Professional roles of social case worker


Some of the many professional roles in Social Work are


The social worker is involved in the process of making referrals to link a family or person to needed resources. Social work professionals do not simply provide information. They also follow up to be sure the needed resources are attained. This requires knowing resources, eligibility requirements, fees, and the location of services.


In this role, social workers fight for the rights of others and work to obtain needed resources by convincing others of the legitimate needs and rights of members of society. Social workers are particularly concerned for those who are vulnerable or are unable to speak up for themselves. Advocacy can occur on the local, county, state or national level. Some social workers are involved in international human rights and advocacy for those in need.

Case Manager

Case managers are involved in locating services and assisting their clients to access those services. Case management is especially important for complex situations and for those who are homeless or elderly, have chronic physical or mental health issues, are disabled, victims of domestic or other violent crimes, or are vulnerable children.


Social Workers are often involved in teaching people about resources and how to develop particular skills such as budgeting, the caring discipline of children, effective communication, the meaning of a medical diagnosis, and the prevention of violence.


In this role, social workers are involved in gathering groups of people together for a variety of purposes including community development, self-advocacy, political organization, and policy change. Social workers are involved as group therapists and task group leaders.


Social Workers are involved in many levels of community organization and action including economic development, union organization, and research and policy specialists.


Social Workers, because of their expertise in a wide variety of applications are well suited to work as managers and supervisors in almost any setting. As managers, they are better able to influence policy change and/or development, and to advocate, on a larger scale, for all underprivileged people.

Caseworkers must be prepared for anything in their role of the lead investigator, client advocate and coordinator of recommended social work services. Working in government agencies, nonprofit organizations, residential centers and health care facilities, caseworker duties include client outreach, support, referrals and follow-up. Although caseworker job descriptions vary according to the setting, the role and responsibilities of the caseworker entails helping people in difficult situations achieve their goals for a better life.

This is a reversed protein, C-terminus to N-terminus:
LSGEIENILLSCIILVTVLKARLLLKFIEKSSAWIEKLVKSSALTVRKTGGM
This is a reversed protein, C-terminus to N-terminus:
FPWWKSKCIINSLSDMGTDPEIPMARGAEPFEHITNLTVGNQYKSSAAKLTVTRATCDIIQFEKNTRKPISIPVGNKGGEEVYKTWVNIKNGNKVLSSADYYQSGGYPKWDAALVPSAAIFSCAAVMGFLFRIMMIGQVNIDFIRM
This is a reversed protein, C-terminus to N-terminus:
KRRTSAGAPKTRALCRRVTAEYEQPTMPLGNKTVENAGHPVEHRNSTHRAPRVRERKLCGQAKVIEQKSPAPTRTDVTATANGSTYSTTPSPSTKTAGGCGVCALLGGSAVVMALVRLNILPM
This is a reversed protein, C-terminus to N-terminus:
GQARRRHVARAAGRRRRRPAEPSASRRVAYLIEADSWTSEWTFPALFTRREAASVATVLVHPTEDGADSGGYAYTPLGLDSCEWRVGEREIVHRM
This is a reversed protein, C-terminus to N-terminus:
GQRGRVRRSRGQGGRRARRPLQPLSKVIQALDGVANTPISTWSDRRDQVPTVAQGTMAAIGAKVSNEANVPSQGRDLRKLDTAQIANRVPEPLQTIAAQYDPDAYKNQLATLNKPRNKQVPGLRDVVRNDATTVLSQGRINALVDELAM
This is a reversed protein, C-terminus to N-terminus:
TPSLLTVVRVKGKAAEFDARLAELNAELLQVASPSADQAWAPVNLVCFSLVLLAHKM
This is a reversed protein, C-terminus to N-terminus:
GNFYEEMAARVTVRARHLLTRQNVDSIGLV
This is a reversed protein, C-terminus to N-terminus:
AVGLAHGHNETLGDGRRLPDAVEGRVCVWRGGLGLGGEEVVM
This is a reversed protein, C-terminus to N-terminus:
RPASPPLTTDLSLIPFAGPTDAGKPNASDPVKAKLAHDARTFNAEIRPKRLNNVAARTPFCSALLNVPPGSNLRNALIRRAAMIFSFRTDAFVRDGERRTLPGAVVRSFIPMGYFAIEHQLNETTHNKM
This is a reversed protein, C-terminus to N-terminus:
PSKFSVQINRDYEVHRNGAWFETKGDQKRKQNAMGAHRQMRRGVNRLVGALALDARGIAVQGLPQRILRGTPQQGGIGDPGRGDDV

Conduct Intakes and Assessments

Caseworkers respond when clients request services or a the report is made that an individual or family may be struggling. Communication skills are essential in making a connection, establishing rapport, and building trust. As part of an initial interview, social history is taken to help the caseworker understand the challenges facing the client and the complexity of the issues identified. Needs and goals are discussed. Brief motivational interviewing may be used to guide the client through resolving ambivalent feelings about making lifestyle changes, such as cutting back on drinking alcohol

Coordinate Care and Services

Based on their assessment of client' needs, resiliency, motivation and strengths, the caseworker develops a case plan identifying the action steps needed to bring about the desired changes. Timelines are discussed and written into the plan. Information is provided on community programs and referrals are made to services that will benefit the client. For instance, the caseworker may facilitate a referral to a parenting support group, mental house counseling, food shelf, transitional housing, low income medical clinic or job services. If the caseworker is involved because children in the home are deemed to be at risk, the caseworker closely monitors progress being made toward goal completion.

Write Case Notes and Reports

Caseworkers must continually update their case notes to keep track of their heavy caseload. Records are kept of calls placed and received, referrals offered or refused, and programs completed by the client. Caseworker duties further entail assessing and revising case management plans as client needs change. Social work agencies may also require caseworkers to submit periodic reports documenting clients served and achieved outcomes. In certain situations, caseworkers may need their notes when testifying in court. For example, a case manager may be asked to state under oath whether a parent of a child in foster care is complying with substance abuse treatment ordered as a condition of the reunification of the family.



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